Logo Questions Linux Laravel Mysql Ubuntu Git Menu

What is the difference between object assignment '=' and Object.create()

I am going some deep into javascript object operations. Here my question is what is a different between const me = Object.create(person); and const me = person; here both operation gives me a slimier output. I mean it references object to new variable me.

const person = {
  isHuman: false,
  printIntroduction: function() {
    console.log(`My name is ${this.name}. Am I human? ${this.isHuman}`);

const me = Object.create(person);

me.name = 'Matthew';  
me.isHuman = true;


const me2 = person;

me.name = 'Manan'; 
me.isHuman = false; 


In above code I have included both operation direct assignment and assign by using Object.create();. Here both variable referencing to objects person, but what is different between it? Can some one explain me? This question might be asked before but I cant find proper explanation. Simple explanation would be appreciated :-).

like image 678
manan5439 Avatar asked Jan 26 '23 06:01


1 Answers

The first difference is that, when you use regular assignment both of your variables point to the same object, when you edit one, you edit the other. This does not happen with create.

const a = {};
const b = a;

b.do = 100;


const c = Object.create(a);
c.dodo = 100;

The 2nd difference, is that Object.create creates an object which has the first oject as a "prototype". Prototypes are the basis of how objects and inheritance works in javascript, for example when you have an object, it's default toString method is in the prototype. See this below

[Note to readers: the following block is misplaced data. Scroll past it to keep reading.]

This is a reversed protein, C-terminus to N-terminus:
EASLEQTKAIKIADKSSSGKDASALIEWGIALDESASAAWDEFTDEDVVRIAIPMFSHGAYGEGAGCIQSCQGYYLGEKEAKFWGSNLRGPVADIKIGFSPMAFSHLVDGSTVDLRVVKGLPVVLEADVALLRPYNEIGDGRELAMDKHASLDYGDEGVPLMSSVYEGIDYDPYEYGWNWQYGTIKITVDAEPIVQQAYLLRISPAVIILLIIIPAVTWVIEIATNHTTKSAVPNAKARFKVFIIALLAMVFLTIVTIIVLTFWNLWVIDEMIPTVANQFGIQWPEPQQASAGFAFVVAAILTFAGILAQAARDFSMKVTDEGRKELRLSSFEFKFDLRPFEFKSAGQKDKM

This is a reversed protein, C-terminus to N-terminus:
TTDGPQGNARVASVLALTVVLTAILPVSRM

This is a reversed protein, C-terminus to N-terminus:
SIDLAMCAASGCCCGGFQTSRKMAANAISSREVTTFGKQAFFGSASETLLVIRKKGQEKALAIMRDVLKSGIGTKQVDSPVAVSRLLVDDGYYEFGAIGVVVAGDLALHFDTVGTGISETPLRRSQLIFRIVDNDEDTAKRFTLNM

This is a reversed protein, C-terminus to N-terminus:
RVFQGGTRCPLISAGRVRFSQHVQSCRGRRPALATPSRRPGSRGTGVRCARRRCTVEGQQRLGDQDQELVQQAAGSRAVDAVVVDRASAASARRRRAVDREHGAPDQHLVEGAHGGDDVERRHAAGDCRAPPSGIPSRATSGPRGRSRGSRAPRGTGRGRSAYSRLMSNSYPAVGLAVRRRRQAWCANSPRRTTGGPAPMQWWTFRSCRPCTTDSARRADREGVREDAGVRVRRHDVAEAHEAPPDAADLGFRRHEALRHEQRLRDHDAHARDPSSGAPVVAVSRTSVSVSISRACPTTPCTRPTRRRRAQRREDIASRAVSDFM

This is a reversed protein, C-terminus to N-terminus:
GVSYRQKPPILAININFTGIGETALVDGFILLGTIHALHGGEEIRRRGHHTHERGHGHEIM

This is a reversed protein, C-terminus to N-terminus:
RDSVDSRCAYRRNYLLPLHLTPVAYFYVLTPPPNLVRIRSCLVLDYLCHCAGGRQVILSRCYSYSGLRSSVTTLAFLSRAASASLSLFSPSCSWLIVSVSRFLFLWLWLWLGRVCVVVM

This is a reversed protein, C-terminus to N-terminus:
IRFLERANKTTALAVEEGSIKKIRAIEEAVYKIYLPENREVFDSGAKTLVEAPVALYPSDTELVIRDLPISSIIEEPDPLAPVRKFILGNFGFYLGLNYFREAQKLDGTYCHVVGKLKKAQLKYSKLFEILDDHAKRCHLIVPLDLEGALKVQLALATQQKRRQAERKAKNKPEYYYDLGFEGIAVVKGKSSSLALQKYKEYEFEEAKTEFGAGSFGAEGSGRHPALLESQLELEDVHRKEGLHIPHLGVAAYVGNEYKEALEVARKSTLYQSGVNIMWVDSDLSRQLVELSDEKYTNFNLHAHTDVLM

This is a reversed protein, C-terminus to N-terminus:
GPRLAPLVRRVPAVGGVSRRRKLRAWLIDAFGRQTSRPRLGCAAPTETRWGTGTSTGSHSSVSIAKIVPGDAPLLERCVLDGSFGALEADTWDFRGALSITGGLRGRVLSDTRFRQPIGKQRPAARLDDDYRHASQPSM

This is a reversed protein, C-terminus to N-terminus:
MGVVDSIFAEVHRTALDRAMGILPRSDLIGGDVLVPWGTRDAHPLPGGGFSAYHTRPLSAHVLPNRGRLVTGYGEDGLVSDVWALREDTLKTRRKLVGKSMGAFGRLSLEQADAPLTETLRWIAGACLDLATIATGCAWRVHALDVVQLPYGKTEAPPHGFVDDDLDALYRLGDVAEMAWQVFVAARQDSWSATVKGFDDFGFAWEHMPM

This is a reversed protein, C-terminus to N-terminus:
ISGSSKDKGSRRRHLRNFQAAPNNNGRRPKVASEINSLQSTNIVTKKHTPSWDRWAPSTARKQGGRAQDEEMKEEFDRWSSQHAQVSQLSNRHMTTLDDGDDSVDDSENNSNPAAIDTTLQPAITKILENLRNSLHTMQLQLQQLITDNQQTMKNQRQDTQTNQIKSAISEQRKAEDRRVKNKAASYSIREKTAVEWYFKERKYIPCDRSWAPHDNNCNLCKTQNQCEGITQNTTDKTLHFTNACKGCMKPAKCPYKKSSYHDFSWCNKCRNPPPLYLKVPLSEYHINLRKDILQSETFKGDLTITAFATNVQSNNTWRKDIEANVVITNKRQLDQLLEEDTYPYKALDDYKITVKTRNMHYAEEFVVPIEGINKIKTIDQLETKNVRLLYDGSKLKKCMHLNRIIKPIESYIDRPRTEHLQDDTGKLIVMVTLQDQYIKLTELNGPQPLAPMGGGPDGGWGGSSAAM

const a = {do : 100};
const c = Object.create(a);

If yout run the above in a browser console and then log c, you will see that the do is in the __proto__ of c. not directly on c.

Whenever you have any object in javascript and call a property or a method on it, javascript will search it on that object an then go up the prototype chain. This allows you to save space so not every object has to carry the shared properties on it.

Fun side note, {} has all the functions objects have in its prototype, null does not so

const a = Object.create(null);

// works as normal
a.hello = "hello";

// error
console.log(m + m);

EDIT : Sorry, slight mistake when you use Object.create and the edit the original, you do see the change appear in the prototype of the new.

like image 80
QurakNerd Avatar answered Jan 27 '23 20:01